3D Fluid Flow Estimation with Integrated Particle Reconstruction

  • Katrin LasingerEmail author
  • Christoph Vogel
  • Thomas Pock
  • Konrad Schindler
Part of the following topical collections:
  1. Special issue on Computer Vision and Pattern Recognition


The standard approach to densely reconstruct the motion in a volume of fluid is to inject high-contrast tracer particles and record their motion with multiple high-speed cameras. Almost all existing work processes the acquired multi-view video in two separate steps, utilizing either a pure Eulerian or pure Lagrangian approach. Eulerian methods perform a voxel-based reconstruction of particles per time step, followed by 3D motion estimation, with some form of dense matching between the precomputed voxel grids from different time steps. In this sequential procedure, the first step cannot use temporal consistency considerations to support the reconstruction, while the second step has no access to the original, high-resolution image data. Alternatively, Lagrangian methods reconstruct an explicit, sparse set of particles and track the individual particles over time. Physical constraints can only be incorporated in a post-processing step when interpolating the particle tracks to a dense motion field. We show, for the first time, how to jointly reconstruct both the individual tracer particles and a dense 3D fluid motion field from the image data, using an integrated energy minimization. Our hybrid Lagrangian/Eulerian model reconstructs individual particles, and at the same time recovers a dense 3D motion field in the entire domain. Making particles explicit greatly reduces the memory consumption and allows one to use the high-resolution input images for matching. Whereas the dense motion field makes it possible to include physical a-priori constraints and account for the incompressibility and viscosity of the fluid. The method exhibits greatly (\({\approx }\,70\%\)) improved results over our recently published baseline with two separate steps for 3D reconstruction and motion estimation. Our results with only two time steps are comparable to those of state-of-the-art tracking-based methods that require much longer sequences.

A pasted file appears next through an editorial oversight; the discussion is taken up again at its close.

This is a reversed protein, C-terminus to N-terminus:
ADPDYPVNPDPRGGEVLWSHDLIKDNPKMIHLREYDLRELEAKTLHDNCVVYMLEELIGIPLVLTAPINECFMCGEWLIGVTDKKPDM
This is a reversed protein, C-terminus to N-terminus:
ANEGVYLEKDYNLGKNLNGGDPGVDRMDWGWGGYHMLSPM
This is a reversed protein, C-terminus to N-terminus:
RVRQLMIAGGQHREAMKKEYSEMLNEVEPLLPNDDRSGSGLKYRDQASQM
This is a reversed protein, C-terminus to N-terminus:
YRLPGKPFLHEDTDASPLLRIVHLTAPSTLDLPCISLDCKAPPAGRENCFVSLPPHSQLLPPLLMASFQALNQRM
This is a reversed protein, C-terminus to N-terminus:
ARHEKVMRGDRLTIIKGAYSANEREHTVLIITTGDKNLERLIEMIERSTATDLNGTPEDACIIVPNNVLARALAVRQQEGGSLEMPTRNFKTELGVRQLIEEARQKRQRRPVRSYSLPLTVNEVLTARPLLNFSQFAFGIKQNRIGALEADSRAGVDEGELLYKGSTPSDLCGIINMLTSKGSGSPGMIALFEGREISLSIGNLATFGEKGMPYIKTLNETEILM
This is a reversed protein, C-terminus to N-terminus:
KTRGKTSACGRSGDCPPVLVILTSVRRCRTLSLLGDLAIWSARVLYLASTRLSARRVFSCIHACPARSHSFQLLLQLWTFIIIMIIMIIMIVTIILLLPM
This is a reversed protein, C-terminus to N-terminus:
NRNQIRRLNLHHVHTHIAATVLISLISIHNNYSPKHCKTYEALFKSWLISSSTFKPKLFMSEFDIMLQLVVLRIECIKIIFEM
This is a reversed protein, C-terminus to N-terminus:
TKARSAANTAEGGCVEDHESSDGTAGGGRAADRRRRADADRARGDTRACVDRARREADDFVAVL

3D PIV/PTV Variational flow estimation Joint motion estimation 3D reconstruction 



This work was supported by ETH Grant 29 14-1. Thomas Pock and Christoph Vogel acknowledge support from the ERC starting Grant 640156, ‘HOMOVIS’. We thank Daniel Schanz for kindly sharing their results on the 4th PIV Challenge and for providing experimental data in water.


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© Springer Science+Business Media, LLC, part of Springer Nature 2019

Authors and Affiliations

  1. 1.Photogrammetry and Remote SensingETH ZurichZurichSwitzerland
  2. 2.Institute for Computer Graphics and VisionTU GrazGrazAustria

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